Client Testimonial

Souha has a book out – The Way of Life Method – that I would recommend to anyone with a dog, whether you experience behavioral issues or not. There is so much knowledge to be gleaned from her work, and I think that everyone with a canine companion would agree how important it is to tend to that bond. So now, we have found our trainer, and she has found her gardeners. Isn’t the universe kind of funny like that? Our work with Newt is far from over. But the relief that we feel knowing that we can have a normal life without the heartbreak, guilt, and shame of walking away from our dog – a thought that was in no way taken lightly – is such a gift. Thank you, Souha!

~ Andy & Reid, Whitevale, ON

Nimbus the German Shepherd: Anxiety – Aggression – Leash Pulling

Several years ago, I was introduced to Nimbus’s owner, an ambitious young man who was going to school and working full-time while still dedicating himself to raising his young pup, a German shepherd. We worked together for a while but then lost touch. I was glad to hear back from him but was dismayed that Nimbus wasn’t doing well. 

Turns out Nimbus’s owner had met someone special. They were in love, had moved in together, and now did not see eye to eye on how Nimbus should be dealt with. Finally my client’s partner contacted me, hoping we could pick up where we’d left off all these years ago.

Indeed, Nimbus had become anxious, stressed, and quick to react to people and animals. He was also potentially dangerous around people; one could not walk by too close without him wanting to grab someone’s arm. At home, he paced restlessly, whined, and barked at neighbors. He was hard to handle, impossible to settle, and howled and hollered as if he were being tortured anytime anything would be asked of him. I had never encountered anxiety of this scale. More than once, it was suggested that Nimbus ought to be medicated and I couldn’t help but wonder if that was the only way.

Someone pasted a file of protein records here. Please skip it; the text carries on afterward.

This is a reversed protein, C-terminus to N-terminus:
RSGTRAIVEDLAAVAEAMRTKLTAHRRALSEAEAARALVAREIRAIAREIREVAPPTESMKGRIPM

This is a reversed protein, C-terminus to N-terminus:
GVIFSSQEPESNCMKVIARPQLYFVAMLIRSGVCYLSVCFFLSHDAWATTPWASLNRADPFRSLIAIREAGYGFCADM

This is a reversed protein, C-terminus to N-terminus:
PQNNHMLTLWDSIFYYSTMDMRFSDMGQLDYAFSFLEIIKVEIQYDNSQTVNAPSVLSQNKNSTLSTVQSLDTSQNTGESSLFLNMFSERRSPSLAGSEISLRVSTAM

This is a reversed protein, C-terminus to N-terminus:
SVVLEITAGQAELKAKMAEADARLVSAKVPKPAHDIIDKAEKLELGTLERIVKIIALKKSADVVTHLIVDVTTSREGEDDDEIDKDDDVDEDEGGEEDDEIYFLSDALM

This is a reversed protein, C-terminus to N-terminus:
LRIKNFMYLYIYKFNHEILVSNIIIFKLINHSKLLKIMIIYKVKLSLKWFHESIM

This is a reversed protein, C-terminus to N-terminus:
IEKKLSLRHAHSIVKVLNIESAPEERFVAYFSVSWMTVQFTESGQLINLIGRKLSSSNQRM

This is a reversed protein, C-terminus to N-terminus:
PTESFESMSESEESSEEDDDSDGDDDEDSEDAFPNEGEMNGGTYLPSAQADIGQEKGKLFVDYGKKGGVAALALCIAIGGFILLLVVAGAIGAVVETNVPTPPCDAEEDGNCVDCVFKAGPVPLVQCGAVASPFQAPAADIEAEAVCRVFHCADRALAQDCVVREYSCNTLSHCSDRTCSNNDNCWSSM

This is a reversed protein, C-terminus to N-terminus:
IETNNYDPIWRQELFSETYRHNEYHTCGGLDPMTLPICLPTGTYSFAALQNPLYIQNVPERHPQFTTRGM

By the time my clients had contacted me, they were prepared to make changes, as their quality of life was at an all-time low. We worked on bringing their mindsets into alignment and taking charge of the dog’s life, whether inside or outside the home. Therefore, we crated Nimbus, established a schedule for him, and began seriously challenging him in his outings. Even in their small apartment, when he was out of the crate, he was still blocked off from certain spaces.

We revved up a weak food drive and strengthened his prey drive, tugging and playing ball with him. We discovered that Nimbus was one of those dogs that would want to take his ball with him to heaven. It soothed him to have a ball, and we let him carry it around inside as well as on his walks, which helped tremendously with his reactivity.

As a coach, it was a real thrill for me to see not only Nimbus change but his people change as well. While becoming more and more consistent in handling, they each developed their unique style and cultivated their own bond with the dog. Nimbus doesn’t have just one person he looks up to but two.

One of the first signs of improvement was how deeply Nimbus slept, inside or outside the crate, as his anxiety receded. I kept getting videos of Nimbus snoring, sleeping soundly, on his back, sometimes his tongue sticking out in relaxation. He got better all the time at being calm inside and outside the house, ignoring the neighbors, ignoring strangers, dealing better with other dogs. He started to become silly and spirited and, at the same time, more mature and respectful of boundaries. It’s been a thrill getting videos of him walking loosely in a busy neighborhood and being described by his owners as pleasant and chill.